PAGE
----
Clemson Coach Dabo Swinney sounded elated and appeared happily drained by the experience.
Alabama Coach Nick Saban looked and sounded unmoved, like he usually does during anything other than a national championship game celebration.
The reactions of the two men pretty much told the story Thursday after their teams advanced to the College Football Playoff title game.
Unbeaten Clemson (14-0) and Alabama (13-1) will play for the national championship Jan. 11 at University of Phoenix Stadium in Glendale, Ariz.
Clemson is seeking its first national title since the 1981 season.
"It's been 34 years since Clemson played for the national championship," Swinney yelled from an Orange Bowl stage after his team's 37-17 victory over Oklahoma, "but it ain't going to be much longer."
A year after his team lost in the semifinals to eventual champion Ohio State, Saban has a chance to win a fifth national title, his fourth with the Crimson Tide.
"Last year we sort of participated in the game," Saban said, matter-of-factly, after the Crimson Tide shut out Michigan State, 38-0, in the Cotton Bowl. "This year we really wanted to come and make a statement and do something special."
The championship game sets up as a showdown between Clemson quarterback Deshaun Watson and Alabama's defense.
But it will also feature Alabama running back Derrick Henry — the Heisman Trophy winner — and several other All-Americans, including Clemson defensive end Shaq Lawson and Alabama defensive lineman A'Shawn Robinson and linebacker Reggie Ragland.
Clemson is trying to become the first college team to win 15 games in a season, and the second Atlantic Coast Conference team in three years to win a national title, joining 2013 Bowl Championship Series champion Florida State.
Watson, a sophomore, showed all of his varied skills against Oklahoma, rushing for 145 yards and a touchdown in 24 carries and passing for 187 yards and a touchdown, with an interception.
The Heisman finalist has passed for 31 touchdowns, with 12 interceptions. He has rushed for 1,032 yards and 12 touchdowns.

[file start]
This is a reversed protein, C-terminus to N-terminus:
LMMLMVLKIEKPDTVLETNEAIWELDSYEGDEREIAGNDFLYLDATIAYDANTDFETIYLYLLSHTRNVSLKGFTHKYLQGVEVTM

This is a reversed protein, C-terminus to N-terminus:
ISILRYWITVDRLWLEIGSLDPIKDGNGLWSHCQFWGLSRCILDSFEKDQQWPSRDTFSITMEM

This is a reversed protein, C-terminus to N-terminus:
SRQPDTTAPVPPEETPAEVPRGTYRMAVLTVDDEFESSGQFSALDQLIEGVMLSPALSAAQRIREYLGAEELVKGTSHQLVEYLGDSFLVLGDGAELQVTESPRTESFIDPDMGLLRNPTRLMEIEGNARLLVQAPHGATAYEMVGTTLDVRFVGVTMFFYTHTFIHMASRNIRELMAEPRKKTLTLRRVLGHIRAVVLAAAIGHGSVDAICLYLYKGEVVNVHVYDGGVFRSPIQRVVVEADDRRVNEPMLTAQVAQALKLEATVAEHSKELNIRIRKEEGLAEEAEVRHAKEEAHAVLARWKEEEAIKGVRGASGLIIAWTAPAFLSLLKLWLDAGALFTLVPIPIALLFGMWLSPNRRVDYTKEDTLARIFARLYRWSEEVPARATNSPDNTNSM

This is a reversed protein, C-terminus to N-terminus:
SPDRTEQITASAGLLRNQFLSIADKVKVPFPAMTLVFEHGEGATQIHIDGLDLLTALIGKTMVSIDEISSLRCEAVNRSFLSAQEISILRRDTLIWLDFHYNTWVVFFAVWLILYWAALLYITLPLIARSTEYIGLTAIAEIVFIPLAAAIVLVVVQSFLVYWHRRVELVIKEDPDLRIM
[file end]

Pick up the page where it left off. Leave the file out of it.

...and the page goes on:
Running back Wayne Gallman rushed for 150 yards and two touchdowns on a day when Clemson ran for 312 yards.
Clemson also showed it can play defense.
Oklahoma went into the semifinal averaging 235 yards rushing per game. The Tigers stuffed the Sooners and held them to 67.
Alabama, which has won 11 consecutive games since losing to Mississippi, entered the semifinal ranked first nationally in rushing defense, second nationally in total defense and third in scoring defense.
Then the Crimson Tide went out and manhandled Michigan State, showing that defensive coordinator Kirby Smart remains undistracted by his impending responsibilities as Georgia's new head coach.
Henry rushed for two touchdowns and Alabama quarterback Jake Coker played near error-free while passing for 286 yards and two touchdowns. The victory earned offensive coordinator Lane Kiffin a chance to coach in a title game for the first time since the 2005 season, when USC lost to Texas in the BCS final at the Rose Bowl.
Now Alabama faces one of its native sons.
Swinney grew up in Alabama and was a walk-on receiver and assistant coach for the Crimson Tide.
He joined Clemson's staff in 2003 and became interim coach in October 2008. He was promoted to permanent status before the 2009 season.
Swinney did not know whom the opponent would be after his team defeated Oklahoma. And it did not seem to matter.
"All I know is," he said, invoking a new nickname for the title game, "we're going to the Natty."